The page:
July. to help us in our labor about our corn, yet spared not day and night to steal the same, it being then eatable and pleasant to taste, though green and unprofitable ; and though they received much kindness, set light both by it and us, not sparing to requite the love we showed them, with secret backbitings, revilings, &c., the chief of them being forestalled and made against us before they came, as after appeared. Nevertheless, for their master's sake, who formerly had deserved well from us, we continued to do them whatsoever good or furtherance we could, attributing these things to the want of conscience and discretion, expecting each day when God in his providence would disburden us of them, sorrowing that their overseers were not of more ability and fitness for their places, and much fearing what would be the issue of such raw and unconscionable beginnings.
At length their coasters returned, having found in their judgment a place fit for plantation, within the bay of the Massachusets? at a place called by the Indians Wichaguscusset. To which place the body of them went with all convenient speed, leaving still with us such as were sick and lame, by the Governor's permission, though on their parts undeserved; whom our surgeon,' by the help of God, recovered gratis for them, and they fetched home, as occasion served.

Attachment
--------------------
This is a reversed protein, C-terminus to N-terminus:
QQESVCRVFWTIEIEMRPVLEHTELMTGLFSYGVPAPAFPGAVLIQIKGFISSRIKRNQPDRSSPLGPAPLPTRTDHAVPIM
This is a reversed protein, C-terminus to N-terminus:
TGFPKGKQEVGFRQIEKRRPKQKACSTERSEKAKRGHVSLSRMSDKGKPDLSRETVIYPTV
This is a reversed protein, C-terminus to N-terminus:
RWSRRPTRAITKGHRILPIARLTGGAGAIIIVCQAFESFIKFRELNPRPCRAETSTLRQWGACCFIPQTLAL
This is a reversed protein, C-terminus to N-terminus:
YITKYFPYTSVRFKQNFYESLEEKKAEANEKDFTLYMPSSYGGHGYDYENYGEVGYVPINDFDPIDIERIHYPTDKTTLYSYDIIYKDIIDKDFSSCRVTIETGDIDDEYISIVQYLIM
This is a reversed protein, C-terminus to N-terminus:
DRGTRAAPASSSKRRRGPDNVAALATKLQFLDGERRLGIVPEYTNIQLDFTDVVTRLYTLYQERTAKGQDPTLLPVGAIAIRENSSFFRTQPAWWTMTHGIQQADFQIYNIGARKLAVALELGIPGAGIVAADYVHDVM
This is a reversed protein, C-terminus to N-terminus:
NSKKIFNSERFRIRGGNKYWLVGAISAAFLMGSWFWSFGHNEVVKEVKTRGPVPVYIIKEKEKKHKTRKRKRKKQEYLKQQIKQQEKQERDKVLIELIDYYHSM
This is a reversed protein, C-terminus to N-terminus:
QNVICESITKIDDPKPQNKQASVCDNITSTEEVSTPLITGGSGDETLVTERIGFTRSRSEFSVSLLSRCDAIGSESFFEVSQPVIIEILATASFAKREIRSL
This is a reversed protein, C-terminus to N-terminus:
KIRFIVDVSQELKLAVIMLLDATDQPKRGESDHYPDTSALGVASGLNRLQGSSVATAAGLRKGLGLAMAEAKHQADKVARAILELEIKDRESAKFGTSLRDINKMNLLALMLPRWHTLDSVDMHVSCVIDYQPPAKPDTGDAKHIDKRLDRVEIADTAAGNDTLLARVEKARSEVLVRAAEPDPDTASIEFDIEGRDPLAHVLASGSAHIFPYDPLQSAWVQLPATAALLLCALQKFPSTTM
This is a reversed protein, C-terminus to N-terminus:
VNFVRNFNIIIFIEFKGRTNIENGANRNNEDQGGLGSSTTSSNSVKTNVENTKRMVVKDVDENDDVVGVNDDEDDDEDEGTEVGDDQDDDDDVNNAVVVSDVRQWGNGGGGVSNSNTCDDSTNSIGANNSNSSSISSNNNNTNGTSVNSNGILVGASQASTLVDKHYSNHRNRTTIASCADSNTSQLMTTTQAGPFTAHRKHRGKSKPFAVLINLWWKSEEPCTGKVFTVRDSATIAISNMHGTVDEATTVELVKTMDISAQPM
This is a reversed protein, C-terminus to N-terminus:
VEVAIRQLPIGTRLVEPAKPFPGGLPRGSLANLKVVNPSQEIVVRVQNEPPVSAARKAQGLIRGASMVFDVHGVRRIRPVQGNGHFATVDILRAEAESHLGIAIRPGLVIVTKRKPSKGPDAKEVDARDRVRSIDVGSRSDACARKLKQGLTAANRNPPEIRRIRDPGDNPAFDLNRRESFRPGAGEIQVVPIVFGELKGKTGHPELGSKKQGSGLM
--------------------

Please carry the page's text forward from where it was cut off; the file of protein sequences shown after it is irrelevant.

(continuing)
They had not been long from us, ere the Indians
I See note 'on page 78.
Boston harbour. See notes and on page 225.
3 Or Wessagusset, now called Weymouth.
• Dr. Fuller. See note ? on p. 222
THE PILGRIMS FEEBLE AND DESTITUTE.
CHAP. filled our ears with clamors against them, for stealing
their corn, and other abuses conceived by them. At 1 622. which we grieved the more, because the same men,'